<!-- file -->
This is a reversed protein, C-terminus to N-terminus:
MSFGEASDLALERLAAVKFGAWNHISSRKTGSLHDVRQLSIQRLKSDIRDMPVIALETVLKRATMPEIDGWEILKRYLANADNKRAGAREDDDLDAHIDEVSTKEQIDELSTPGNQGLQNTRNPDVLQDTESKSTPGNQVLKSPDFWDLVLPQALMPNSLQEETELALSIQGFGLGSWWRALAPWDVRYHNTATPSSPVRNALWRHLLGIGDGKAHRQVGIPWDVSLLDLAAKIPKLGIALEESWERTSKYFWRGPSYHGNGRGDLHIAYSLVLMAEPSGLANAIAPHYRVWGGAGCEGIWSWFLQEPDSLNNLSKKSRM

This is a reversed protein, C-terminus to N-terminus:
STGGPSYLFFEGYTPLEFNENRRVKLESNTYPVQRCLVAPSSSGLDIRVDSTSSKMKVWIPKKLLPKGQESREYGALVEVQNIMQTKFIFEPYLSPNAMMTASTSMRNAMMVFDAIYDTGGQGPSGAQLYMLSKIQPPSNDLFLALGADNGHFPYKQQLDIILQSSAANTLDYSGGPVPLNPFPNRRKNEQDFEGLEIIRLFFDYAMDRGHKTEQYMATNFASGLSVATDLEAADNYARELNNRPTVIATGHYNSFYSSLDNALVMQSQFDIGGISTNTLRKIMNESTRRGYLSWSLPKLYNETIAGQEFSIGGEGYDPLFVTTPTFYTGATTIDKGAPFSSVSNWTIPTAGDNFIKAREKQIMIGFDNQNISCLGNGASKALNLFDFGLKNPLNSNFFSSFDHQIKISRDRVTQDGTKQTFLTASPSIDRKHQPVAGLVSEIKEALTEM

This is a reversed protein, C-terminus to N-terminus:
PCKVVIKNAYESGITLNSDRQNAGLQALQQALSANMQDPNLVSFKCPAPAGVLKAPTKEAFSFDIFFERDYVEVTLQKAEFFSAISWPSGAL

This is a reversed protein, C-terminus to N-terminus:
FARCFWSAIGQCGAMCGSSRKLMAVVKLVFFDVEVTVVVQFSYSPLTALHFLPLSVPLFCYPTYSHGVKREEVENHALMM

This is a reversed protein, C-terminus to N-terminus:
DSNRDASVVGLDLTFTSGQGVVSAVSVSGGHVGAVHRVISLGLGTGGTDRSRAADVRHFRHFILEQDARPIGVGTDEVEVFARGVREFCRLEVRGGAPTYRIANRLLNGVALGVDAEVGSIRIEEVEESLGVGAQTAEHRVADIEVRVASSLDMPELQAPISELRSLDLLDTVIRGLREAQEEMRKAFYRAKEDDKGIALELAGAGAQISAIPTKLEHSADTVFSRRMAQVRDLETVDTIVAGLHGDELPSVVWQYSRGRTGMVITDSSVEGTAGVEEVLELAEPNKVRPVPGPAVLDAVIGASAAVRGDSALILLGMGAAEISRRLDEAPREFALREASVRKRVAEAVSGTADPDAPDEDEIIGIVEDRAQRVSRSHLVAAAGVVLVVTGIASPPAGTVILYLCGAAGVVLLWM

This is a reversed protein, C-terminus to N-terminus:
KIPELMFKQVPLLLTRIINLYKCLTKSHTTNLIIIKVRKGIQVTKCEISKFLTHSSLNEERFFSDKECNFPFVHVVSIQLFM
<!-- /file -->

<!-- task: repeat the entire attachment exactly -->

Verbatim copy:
This is a reversed protein, C-terminus to N-terminus:
MSFGEASDLALERLAAVKFGAWNHISSRKTGSLHDVRQLSIQRLKSDIRDMPVIALETVLKRATMPEIDGWEILKRYLANADNKRAGAREDDDLDAHIDEVSTKEQIDELSTPGNQGLQNTRNPDVLQDTESKSTPGNQVLKSPDFWDLVLPQALMPNSLQEETELALSIQGFGLGSWWRALAPWDVRYHNTATPSSPVRNALWRHLLGIGDGKAHRQVGIPWDVSLLDLAAKIPKLGIALEESWERTSKYFWRGPSYHGNGRGDLHIAYSLVLMAEPSGLANAIAPHYRVWGGAGCEGIWSWFLQEPDSLNNLSKKSRM

This is a reversed protein, C-terminus to N-terminus:
STGGPSYLFFEGYTPLEFNENRRVKLESNTYPVQRCLVAPSSSGLDIRVDSTSSKMKVWIPKKLLPKGQESREYGALVEVQNIMQTKFIFEPYLSPNAMMTASTSMRNAMMVFDAIYDTGGQGPSGAQLYMLSKIQPPSNDLFLALGADNGHFPYKQQLDIILQSSAANTLDYSGGPVPLNPFPNRRKNEQDFEGLEIIRLFFDYAMDRGHKTEQYMATNFASGLSVATDLEAADNYARELNNRPTVIATGHYNSFYSSLDNALVMQSQFDIGGISTNTLRKIMNESTRRGYLSWSLPKLYNETIAGQEFSIGGEGYDPLFVTTPTFYTGATTIDKGAPFSSVSNWTIPTAGDNFIKAREKQIMIGFDNQNISCLGNGASKALNLFDFGLKNPLNSNFFSSFDHQIKISRDRVTQDGTKQTFLTASPSIDRKHQPVAGLVSEIKEALTEM

This is a reversed protein, C-terminus to N-terminus:
PCKVVIKNAYESGITLNSDRQNAGLQALQQALSANMQDPNLVSFKCPAPAGVLKAPTKEAFSFDIFFERDYVEVTLQKAEFFSAISWPSGAL

This is a reversed protein, C-terminus to N-terminus:
FARCFWSAIGQCGAMCGSSRKLMAVVKLVFFDVEVTVVVQFSYSPLTALHFLPLSVPLFCYPTYSHGVKREEVENHALMM

This is a reversed protein, C-terminus to N-terminus:
DSNRDASVVGLDLTFTSGQGVVSAVSVSGGHVGAVHRVISLGLGTGGTDRSRAADVRHFRHFILEQDARPIGVGTDEVEVFARGVREFCRLEVRGGAPTYRIANRLLNGVALGVDAEVGSIRIEEVEESLGVGAQTAEHRVADIEVRVASSLDMPELQAPISELRSLDLLDTVIRGLREAQEEMRKAFYRAKEDDKGIALELAGAGAQISAIPTKLEHSADTVFSRRMAQVRDLETVDTIVAGLHGDELPSVVWQYSRGRTGMVITDSSVEGTAGVEEVLELAEPNKVRPVPGPAVLDAVIGASAAVRGDSALILLGMGAAEISRRLDEAPREFALREASVRKRVAEAVSGTADPDAPDEDEIIGIVEDRAQRVSRSHLVAAAGVVLVVTGIASPPAGTVILYLCGAAGVVLLWM

This is a reversed protein, C-terminus to N-terminus:
KIPELMFKQVPLLLTRIINLYKCLTKSHTTNLIIIKVRKGIQVTKCEISKFLTHSSLNEERFFSDKECNFPFVHVVSIQLFM